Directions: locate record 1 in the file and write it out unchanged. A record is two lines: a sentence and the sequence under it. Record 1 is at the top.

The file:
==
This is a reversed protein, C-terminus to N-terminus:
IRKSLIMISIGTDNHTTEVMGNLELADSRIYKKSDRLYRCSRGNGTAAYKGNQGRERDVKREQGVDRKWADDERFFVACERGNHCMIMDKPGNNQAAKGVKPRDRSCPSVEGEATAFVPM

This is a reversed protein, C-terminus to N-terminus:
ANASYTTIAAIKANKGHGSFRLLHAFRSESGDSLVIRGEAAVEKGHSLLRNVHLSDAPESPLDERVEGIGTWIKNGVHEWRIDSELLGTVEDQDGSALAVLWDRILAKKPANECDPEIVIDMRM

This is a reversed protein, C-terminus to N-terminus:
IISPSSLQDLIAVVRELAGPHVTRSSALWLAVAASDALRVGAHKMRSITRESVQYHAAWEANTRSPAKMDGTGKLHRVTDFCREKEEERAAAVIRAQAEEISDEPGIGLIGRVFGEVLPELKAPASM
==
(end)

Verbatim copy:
This is a reversed protein, C-terminus to N-terminus:
IRKSLIMISIGTDNHTTEVMGNLELADSRIYKKSDRLYRCSRGNGTAAYKGNQGRERDVKREQGVDRKWADDERFFVACERGNHCMIMDKPGNNQAAKGVKPRDRSCPSVEGEATAFVPM